Monday, May 11, 2009

More on Nanay Dionesia

For the Nanay Dionesia watchers/lovers but missed reading this article in yesterday's Inquirer, here is a reprint:

Nanay Dionesia embodies masses woes, triumphs
By Constantino Tejero
Philippine Daily Inquirer
First Posted 01:27:00 05/10/2009

MANILA, Philippines—Dionesia Dapigran Pacquiao, affectionately called “Nanay Dionesia” by Filipinos as if she were the mother of the nation, has a strong tolerance for pain. But there is one pain she herself admits she could hardly endure.

World boxing champ Manny Pacquiao’s 60-year-old mother was said to have fainted away ahead of his nemesis Ricky Hatton by the second round last week in Las Vegas. And this without even having seen him fight live in the ring or on TV, as she was, like before, in the company of her prayer brigade saying the Holy Rosary.

It could be a joke, but it reveals a lot. A salient point shows how farcical a character she has become to many, but at the core of the joke is a more human one: How a mother could suffer for her child. In every fight, she is actually suffering with her son, blow by blow, as she feels his pain almost physically—so she has refused to see him trade punches live ever since.

In fact, she did not like him to become a boxer, as it would break her heart “just thinking how he could get hurt in the ring.” She wanted him to become a priest.

(In this, she could be a reflection of that mother of all mothers, Mary, birthing the Divine and contemplating the Crucifixion.)

Braver than champ

Yet she could be braver than the champ himself. Like Manny, she suffers from tonsillitis, but every time there is an inflammation she would just thrust her fingers into her mouth to squeeze the pus off her tonsils.

When her newly rich family in General Santos City, South Cotabato, was threatened with kidnapping-for-ransom by the Abu Sayyaf, she declared she was unafraid of the bandits and was prepared to fight them tooth-and-nail to protect her brood.

Aling Dionesia is an abandoned wife of two husbands. She raised her six children by her lonesome, selling kakanin in the neighborhood for subsistence, waking them up at dawn to pray together.

“I tried hard to be a good role model for my children,” she once said in an interview. “I worked hard and took care of them, to show that I do love them very much.”

Her son’s popularity and newfound wealth (estimated by the billions of pesos) are reflected in her public persona, as her antics grace the TV screen every time he has a fight.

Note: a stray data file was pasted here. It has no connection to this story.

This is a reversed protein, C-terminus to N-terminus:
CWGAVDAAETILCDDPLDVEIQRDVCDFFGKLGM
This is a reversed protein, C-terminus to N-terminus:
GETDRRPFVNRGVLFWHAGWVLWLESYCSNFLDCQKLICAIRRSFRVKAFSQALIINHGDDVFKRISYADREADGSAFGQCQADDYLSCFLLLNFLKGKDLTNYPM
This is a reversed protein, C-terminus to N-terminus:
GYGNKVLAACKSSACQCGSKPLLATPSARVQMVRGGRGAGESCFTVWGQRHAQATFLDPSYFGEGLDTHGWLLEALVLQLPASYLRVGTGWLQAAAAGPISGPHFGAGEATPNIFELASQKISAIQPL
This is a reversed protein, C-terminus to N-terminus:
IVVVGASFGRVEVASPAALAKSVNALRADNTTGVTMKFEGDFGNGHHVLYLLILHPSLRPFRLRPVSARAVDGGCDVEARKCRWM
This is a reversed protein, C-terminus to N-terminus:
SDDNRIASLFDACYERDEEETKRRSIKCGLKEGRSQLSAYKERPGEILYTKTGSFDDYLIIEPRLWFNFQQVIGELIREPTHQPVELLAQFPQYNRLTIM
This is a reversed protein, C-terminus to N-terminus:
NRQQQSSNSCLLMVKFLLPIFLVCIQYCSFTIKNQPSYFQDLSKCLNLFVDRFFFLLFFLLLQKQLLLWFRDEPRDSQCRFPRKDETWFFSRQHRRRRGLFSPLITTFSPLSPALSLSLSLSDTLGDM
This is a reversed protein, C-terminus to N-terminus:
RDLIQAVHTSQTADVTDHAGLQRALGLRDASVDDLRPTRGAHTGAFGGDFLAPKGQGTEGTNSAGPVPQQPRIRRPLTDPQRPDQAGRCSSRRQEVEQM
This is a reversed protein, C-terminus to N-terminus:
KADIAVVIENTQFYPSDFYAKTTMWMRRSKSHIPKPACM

Most people know her from those rambunctious interviews, chiefly about what she would ask as balato from her son: New house, shopping binge, luxury vehicles, plus driver and security escort; even the construction of a peripheral fence of her house, including its repainting from a drab white to a lively pink.

Essential person

Blinded by her refracting precious stones, people forget that this once-simple and hardy woman from Barangay Tango, Glan, Sarangani, is an embodiment of the travails and triumphs of the Filipino masses, like her son.

From Nanay Dionesia, many now fondly call her Mommy Dionesia (as if such moniker changes the essential person within). To top it all, she is threatening to become a gay icon—a test of her versatility as public figure, if she is to join the league of Judy Garland, Barbra Streisand and Madonna.

In the party to celebrate her son’s conquest of Hatton, Aling Dionesia appeared in what was touted as the Audrey Hepburn makeover: Simple makeup, simple hairdo, simple black dress.
She looked dignified enough, but her quest for fashion respectability was easily betrayed by the glistering stones on her fingers and the diamond-encrusted watch on her wrist, as she waved her hand à la beauty queen, saying, “I am now a celebrity, not only in the Philippines but all over the world.”

Of course, she was only trying to amuse her audience. She is known to make fun even of herself, with flamboyant gestures and wild declarations, overdressing and ballroom-dancing with aplomb.

But such antics can be misleading, glossing over harder facts. That she suffers in the prayer room as much as her son does in the ring. That she is a mother, in fact.

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